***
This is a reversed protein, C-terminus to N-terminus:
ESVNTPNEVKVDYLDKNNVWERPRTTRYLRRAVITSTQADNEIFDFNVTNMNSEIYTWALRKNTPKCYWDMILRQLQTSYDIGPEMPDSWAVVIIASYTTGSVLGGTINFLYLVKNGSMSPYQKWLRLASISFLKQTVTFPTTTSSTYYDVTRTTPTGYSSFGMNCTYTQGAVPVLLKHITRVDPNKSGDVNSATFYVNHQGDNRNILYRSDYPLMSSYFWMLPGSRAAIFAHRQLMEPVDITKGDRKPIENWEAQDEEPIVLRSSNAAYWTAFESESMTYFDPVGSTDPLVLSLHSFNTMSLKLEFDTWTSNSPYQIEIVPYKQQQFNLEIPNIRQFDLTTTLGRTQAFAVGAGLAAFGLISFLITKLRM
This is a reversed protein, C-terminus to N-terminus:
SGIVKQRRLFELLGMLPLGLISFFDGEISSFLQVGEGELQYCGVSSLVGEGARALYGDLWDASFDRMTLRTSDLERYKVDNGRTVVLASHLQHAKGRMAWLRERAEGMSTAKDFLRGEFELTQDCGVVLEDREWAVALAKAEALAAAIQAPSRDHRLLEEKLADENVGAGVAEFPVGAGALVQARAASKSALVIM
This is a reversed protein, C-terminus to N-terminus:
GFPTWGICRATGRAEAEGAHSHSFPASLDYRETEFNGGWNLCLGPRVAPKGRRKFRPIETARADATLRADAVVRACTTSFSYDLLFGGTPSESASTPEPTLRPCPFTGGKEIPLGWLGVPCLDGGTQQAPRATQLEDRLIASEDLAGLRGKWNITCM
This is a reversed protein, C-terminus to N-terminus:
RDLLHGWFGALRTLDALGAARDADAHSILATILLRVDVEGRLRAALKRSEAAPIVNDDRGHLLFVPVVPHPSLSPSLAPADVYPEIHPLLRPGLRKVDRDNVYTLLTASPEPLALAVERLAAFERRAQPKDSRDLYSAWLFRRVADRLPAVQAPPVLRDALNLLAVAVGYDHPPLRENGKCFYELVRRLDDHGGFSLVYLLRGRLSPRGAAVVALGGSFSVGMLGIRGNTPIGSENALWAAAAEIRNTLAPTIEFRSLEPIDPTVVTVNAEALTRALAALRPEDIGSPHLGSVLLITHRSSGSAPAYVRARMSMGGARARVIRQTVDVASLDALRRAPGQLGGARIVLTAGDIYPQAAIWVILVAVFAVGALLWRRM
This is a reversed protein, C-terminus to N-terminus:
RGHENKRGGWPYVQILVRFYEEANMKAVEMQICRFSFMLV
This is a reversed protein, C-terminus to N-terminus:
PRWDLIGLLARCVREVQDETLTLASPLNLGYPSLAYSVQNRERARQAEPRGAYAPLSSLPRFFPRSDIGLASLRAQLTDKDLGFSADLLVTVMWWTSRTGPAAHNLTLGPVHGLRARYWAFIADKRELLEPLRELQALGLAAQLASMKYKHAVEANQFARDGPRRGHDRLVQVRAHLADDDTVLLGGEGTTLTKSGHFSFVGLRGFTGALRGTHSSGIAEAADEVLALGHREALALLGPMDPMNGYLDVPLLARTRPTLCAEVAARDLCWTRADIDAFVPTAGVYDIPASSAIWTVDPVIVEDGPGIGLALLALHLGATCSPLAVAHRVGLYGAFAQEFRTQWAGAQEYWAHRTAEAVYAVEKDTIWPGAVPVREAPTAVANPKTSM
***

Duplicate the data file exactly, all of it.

This is a reversed protein, C-terminus to N-terminus:
ESVNTPNEVKVDYLDKNNVWERPRTTRYLRRAVITSTQADNEIFDFNVTNMNSEIYTWALRKNTPKCYWDMILRQLQTSYDIGPEMPDSWAVVIIASYTTGSVLGGTINFLYLVKNGSMSPYQKWLRLASISFLKQTVTFPTTTSSTYYDVTRTTPTGYSSFGMNCTYTQGAVPVLLKHITRVDPNKSGDVNSATFYVNHQGDNRNILYRSDYPLMSSYFWMLPGSRAAIFAHRQLMEPVDITKGDRKPIENWEAQDEEPIVLRSSNAAYWTAFESESMTYFDPVGSTDPLVLSLHSFNTMSLKLEFDTWTSNSPYQIEIVPYKQQQFNLEIPNIRQFDLTTTLGRTQAFAVGAGLAAFGLISFLITKLRM
This is a reversed protein, C-terminus to N-terminus:
SGIVKQRRLFELLGMLPLGLISFFDGEISSFLQVGEGELQYCGVSSLVGEGARALYGDLWDASFDRMTLRTSDLERYKVDNGRTVVLASHLQHAKGRMAWLRERAEGMSTAKDFLRGEFELTQDCGVVLEDREWAVALAKAEALAAAIQAPSRDHRLLEEKLADENVGAGVAEFPVGAGALVQARAASKSALVIM
This is a reversed protein, C-terminus to N-terminus:
GFPTWGICRATGRAEAEGAHSHSFPASLDYRETEFNGGWNLCLGPRVAPKGRRKFRPIETARADATLRADAVVRACTTSFSYDLLFGGTPSESASTPEPTLRPCPFTGGKEIPLGWLGVPCLDGGTQQAPRATQLEDRLIASEDLAGLRGKWNITCM
This is a reversed protein, C-terminus to N-terminus:
RDLLHGWFGALRTLDALGAARDADAHSILATILLRVDVEGRLRAALKRSEAAPIVNDDRGHLLFVPVVPHPSLSPSLAPADVYPEIHPLLRPGLRKVDRDNVYTLLTASPEPLALAVERLAAFERRAQPKDSRDLYSAWLFRRVADRLPAVQAPPVLRDALNLLAVAVGYDHPPLRENGKCFYELVRRLDDHGGFSLVYLLRGRLSPRGAAVVALGGSFSVGMLGIRGNTPIGSENALWAAAAEIRNTLAPTIEFRSLEPIDPTVVTVNAEALTRALAALRPEDIGSPHLGSVLLITHRSSGSAPAYVRARMSMGGARARVIRQTVDVASLDALRRAPGQLGGARIVLTAGDIYPQAAIWVILVAVFAVGALLWRRM
This is a reversed protein, C-terminus to N-terminus:
RGHENKRGGWPYVQILVRFYEEANMKAVEMQICRFSFMLV
This is a reversed protein, C-terminus to N-terminus:
PRWDLIGLLARCVREVQDETLTLASPLNLGYPSLAYSVQNRERARQAEPRGAYAPLSSLPRFFPRSDIGLASLRAQLTDKDLGFSADLLVTVMWWTSRTGPAAHNLTLGPVHGLRARYWAFIADKRELLEPLRELQALGLAAQLASMKYKHAVEANQFARDGPRRGHDRLVQVRAHLADDDTVLLGGEGTTLTKSGHFSFVGLRGFTGALRGTHSSGIAEAADEVLALGHREALALLGPMDPMNGYLDVPLLARTRPTLCAEVAARDLCWTRADIDAFVPTAGVYDIPASSAIWTVDPVIVEDGPGIGLALLALHLGATCSPLAVAHRVGLYGAFAQEFRTQWAGAQEYWAHRTAEAVYAVEKDTIWPGAVPVREAPTAVANPKTSM